New push for return to the moon
While US space scientists try to revive planetary exploration, some of them also eye the moon. At the 14 National Aeronautics and Space Administration (NASA) Lunar and Planetary Science Conference in March, researchers made a strong plea to include moon studies in the new planning.
Actually, the program proposed by NASA's Solar System Exploration Committee does include a moon-orbiting spacecraft. It would map surface composition and look for signs of water.
But moon enthusiasts have a larger vision of what they called a ''giant foothold for mankind.'' This includes both unmanned landers and human habitation.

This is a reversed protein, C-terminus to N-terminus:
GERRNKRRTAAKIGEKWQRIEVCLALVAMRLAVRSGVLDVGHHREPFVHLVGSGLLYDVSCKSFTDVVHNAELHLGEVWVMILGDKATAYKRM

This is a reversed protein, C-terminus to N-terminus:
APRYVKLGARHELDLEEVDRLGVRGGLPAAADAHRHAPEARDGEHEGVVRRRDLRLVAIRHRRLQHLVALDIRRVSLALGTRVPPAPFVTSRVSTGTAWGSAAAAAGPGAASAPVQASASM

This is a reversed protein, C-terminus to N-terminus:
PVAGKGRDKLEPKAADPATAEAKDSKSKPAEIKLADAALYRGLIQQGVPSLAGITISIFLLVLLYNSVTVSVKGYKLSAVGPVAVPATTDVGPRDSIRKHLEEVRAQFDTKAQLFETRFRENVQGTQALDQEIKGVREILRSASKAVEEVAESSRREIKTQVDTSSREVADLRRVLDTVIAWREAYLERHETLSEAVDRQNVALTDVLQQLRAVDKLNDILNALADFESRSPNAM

W.W. Mendel, a member of the Earth and planetary science group at the Johnson Space Center in Houston, said the scientists' purpose was ''to make the Office of Space Flight more aware of lunar exploration so they would consider it in planning.''
NASA associate administrator Hans Mark gave noncommittal encouragement, saying, ''I will do whatever I can to speed the day when people will once again put human footprints on the moon.''
But Philip Chandler of the congressional Office of Technology Assessment brought the conference back to Earth by noting that the US public would be unlikely to support any more expensive moon ventures.
If Americans are to return to the moon, he said, the public would demand an economic return on its investment.